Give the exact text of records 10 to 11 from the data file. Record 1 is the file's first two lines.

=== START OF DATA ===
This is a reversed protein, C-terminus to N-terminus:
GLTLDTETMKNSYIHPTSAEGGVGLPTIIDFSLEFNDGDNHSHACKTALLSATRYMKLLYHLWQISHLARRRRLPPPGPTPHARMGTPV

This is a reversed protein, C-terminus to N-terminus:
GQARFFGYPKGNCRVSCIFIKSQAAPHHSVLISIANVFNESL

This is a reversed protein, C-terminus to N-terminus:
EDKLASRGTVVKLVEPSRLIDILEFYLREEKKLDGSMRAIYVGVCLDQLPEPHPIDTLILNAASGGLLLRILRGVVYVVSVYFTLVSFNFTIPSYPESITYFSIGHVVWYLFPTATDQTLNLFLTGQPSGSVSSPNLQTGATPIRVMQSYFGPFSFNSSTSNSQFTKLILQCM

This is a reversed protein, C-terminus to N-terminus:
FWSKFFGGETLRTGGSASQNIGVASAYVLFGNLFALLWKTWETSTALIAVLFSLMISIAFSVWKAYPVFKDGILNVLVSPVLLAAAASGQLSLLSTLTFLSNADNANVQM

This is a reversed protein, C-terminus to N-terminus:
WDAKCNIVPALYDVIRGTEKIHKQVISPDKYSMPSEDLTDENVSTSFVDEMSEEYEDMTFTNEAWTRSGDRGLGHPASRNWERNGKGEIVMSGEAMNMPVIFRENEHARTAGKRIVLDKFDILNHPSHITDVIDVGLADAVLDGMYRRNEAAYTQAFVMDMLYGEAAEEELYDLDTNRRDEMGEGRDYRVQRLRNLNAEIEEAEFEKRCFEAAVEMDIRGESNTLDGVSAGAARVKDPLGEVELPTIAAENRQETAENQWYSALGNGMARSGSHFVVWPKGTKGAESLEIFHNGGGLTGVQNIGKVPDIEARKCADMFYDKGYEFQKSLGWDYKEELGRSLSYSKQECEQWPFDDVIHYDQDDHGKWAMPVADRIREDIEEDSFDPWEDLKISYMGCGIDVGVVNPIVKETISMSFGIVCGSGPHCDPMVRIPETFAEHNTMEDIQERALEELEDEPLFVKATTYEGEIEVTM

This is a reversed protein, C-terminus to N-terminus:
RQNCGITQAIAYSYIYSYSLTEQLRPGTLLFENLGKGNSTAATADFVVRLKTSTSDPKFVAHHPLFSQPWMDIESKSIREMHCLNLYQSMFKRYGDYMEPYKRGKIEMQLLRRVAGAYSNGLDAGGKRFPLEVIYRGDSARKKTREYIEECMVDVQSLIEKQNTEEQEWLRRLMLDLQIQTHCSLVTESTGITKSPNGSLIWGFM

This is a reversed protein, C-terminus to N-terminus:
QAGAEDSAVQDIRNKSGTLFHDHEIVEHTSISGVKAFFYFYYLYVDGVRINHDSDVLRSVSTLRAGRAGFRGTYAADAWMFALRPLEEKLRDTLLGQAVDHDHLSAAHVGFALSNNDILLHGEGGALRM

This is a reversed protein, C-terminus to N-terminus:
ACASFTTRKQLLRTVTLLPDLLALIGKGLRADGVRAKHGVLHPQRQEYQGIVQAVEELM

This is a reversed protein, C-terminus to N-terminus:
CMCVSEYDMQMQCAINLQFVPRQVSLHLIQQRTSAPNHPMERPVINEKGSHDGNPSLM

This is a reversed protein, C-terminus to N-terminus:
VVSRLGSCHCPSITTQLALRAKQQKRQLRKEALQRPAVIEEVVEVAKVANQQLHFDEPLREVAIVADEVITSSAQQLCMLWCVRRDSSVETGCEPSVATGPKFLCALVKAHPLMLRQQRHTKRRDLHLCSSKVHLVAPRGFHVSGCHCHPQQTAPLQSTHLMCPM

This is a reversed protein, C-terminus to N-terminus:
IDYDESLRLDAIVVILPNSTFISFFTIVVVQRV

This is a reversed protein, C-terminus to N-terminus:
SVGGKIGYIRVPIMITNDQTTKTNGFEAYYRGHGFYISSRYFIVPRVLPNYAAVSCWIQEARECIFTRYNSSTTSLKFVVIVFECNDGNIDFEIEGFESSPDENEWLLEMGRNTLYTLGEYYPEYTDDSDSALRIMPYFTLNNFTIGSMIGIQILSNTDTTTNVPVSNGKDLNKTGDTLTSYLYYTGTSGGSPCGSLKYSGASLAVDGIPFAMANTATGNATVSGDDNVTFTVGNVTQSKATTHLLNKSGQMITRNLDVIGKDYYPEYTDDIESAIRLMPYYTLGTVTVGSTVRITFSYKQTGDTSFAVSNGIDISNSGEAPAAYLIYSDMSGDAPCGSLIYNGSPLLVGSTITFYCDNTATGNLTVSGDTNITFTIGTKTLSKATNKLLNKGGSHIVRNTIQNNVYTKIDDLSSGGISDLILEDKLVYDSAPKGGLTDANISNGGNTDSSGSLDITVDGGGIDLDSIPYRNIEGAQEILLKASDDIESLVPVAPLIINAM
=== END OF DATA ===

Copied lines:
This is a reversed protein, C-terminus to N-terminus:
VVSRLGSCHCPSITTQLALRAKQQKRQLRKEALQRPAVIEEVVEVAKVANQQLHFDEPLREVAIVADEVITSSAQQLCMLWCVRRDSSVETGCEPSVATGPKFLCALVKAHPLMLRQQRHTKRRDLHLCSSKVHLVAPRGFHVSGCHCHPQQTAPLQSTHLMCPM

This is a reversed protein, C-terminus to N-terminus:
IDYDESLRLDAIVVILPNSTFISFFTIVVVQRV